That would leave $25.4 million in cap space

Players fighting for a roster spot

Ashtyn Davis

Denzel Mims

Justin Hardee

Tanzel Smart

Bradlee Anae

Kenny Yeboah

If anyone wanted to give me a 5th round pick I would probably take it although I think Mims (under the right OC) has some untapped potential.

Some of the players not resigned

Dan Feeney OC/OG


Solomon Thomas DT

Worthless x2.

Another signing from the 49ers team. He was let go for a reason.

Vinney Curry

Too old and injury prone. He takes away snaps from younger players.

George Fant

Too unreliable, he had a career year then missed the following year. You can’t have that on the offensive line. He can be somebody else’s problem.

Ty Johnson

A quality but unspectacular player who can be kept on the roster then used on the practice squad for parts of 2023.

There are other players who are just depth who I wouldn’t bother keeping. These are players who are fringe players. They exist on every roster but are basically practice players.

Chris Streveler

Another player who can be signed to the practice squad. He is a fan favorite but he has little to offer as a QB. If he was on the active roster you could use him to run QB sneaks so your starter doesn’t get hurt. Otherwise he looks like he is the QB for the University of Nebraska under Tom Osborne back in the 70’s.

Joe Flacco

He needs to retire. He had a nice career and made a boatload of money for a guy who went to Delaware. One of the “Fightin’ Blue Hens.” Rich Gannon (former league MVP in 2002) is also an alum for Delaware.


The Jets need to sign some difference makers to their roster. This is not a suggestion. It is an imperative for the Jets. They cannot continue to tread water. They need to make a splash.

Again I am not a fan of doling out money, but where it is warranted I have no problem spending the cash. I am only making a single move here since I don’t know who will come out on the market and who won’t. I’m pretty sure the Eagles will not be able to afford Javon Hargraves so I make my pitch for him here.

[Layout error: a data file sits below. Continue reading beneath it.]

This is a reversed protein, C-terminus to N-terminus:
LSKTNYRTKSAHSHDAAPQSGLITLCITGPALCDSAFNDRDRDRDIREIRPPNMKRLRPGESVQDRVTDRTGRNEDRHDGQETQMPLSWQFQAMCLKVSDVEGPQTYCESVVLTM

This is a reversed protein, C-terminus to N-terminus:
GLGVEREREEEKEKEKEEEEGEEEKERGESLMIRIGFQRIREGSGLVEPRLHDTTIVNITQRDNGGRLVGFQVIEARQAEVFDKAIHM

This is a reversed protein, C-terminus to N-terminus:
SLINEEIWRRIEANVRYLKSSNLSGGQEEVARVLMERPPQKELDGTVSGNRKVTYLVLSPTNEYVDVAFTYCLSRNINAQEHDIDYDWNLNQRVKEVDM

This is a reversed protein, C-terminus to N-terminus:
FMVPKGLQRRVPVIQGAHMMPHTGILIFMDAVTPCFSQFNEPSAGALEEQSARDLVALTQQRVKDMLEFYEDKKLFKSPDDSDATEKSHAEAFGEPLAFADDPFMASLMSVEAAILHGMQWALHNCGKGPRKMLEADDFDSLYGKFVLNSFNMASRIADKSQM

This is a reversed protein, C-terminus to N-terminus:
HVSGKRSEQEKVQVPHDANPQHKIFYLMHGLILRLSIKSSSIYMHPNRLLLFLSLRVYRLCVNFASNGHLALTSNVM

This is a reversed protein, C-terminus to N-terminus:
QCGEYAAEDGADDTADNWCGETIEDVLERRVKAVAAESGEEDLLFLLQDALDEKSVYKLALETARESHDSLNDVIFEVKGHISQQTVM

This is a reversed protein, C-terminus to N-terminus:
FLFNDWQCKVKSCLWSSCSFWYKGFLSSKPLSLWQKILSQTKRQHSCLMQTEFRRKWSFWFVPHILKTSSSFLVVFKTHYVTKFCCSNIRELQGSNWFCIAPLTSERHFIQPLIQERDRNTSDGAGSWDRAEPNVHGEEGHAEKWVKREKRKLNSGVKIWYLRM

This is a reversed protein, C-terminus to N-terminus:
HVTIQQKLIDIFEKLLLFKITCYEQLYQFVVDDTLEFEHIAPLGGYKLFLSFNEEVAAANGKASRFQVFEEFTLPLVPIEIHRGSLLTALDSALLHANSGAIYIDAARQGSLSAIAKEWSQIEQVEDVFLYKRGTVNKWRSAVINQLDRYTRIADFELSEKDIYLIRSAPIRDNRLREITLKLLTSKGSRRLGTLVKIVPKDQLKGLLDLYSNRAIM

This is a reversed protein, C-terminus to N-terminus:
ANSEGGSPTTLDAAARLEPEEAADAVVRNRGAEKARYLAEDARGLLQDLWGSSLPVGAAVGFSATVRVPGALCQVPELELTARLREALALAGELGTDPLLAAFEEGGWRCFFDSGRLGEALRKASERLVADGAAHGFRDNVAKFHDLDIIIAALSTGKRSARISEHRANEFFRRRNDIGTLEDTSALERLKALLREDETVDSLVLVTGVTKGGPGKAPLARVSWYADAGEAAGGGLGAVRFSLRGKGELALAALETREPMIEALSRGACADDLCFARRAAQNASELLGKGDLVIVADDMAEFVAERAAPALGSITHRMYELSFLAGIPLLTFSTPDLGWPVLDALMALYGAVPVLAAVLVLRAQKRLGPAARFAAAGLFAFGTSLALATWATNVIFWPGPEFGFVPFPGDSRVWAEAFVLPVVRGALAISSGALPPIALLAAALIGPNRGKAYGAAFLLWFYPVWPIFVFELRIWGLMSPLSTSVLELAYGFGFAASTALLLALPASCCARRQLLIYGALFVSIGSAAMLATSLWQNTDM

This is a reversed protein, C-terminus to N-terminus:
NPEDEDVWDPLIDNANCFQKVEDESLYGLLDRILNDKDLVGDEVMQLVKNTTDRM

Javon Hargrave

Hargrave is 30 so he is in the prime of his career. He would work right next to Quinnen Williams so he would have protection against double teams. You can’t block both of them. Added to that Hargraves wouldn’t have to play as many snaps with the Jets rotation system. He is a special talent and would help the Jets defense immensely.

Hargrave played in 713 snaps in 2022. Quinnen Williams played the most by far for the Jets at 690. Sheldon Rankins will still be on the team and he was 2nd highest in snap at only 558. The Jets will also have Nathan Shepherd who quietly had a solid season in 2022. That makes a solid foursome on the interior line for the Jets.

This I think is a no brainer type signing. Hargrave is a player the Eagles won’t be able to afford. Playing along side Quinnen Williams he will be near unblockable. They both are disruptive players.

The Jets have Sauce Gardner (All Pro) who was rated by PFF as the #1 best coverage player in the NFL as a rookie. Michael Carter was rated as # 17 in coverage in the slot, and DJ Reed was rated as #26 in coverage. So the Jets have a great back end so if they get better pressure they can become dominate.